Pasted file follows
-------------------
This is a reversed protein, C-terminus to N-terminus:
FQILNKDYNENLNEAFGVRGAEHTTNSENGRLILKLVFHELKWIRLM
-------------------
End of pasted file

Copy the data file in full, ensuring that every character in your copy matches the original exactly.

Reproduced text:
This is a reversed protein, C-terminus to N-terminus:
FQILNKDYNENLNEAFGVRGAEHTTNSENGRLILKLVFHELKWIRLM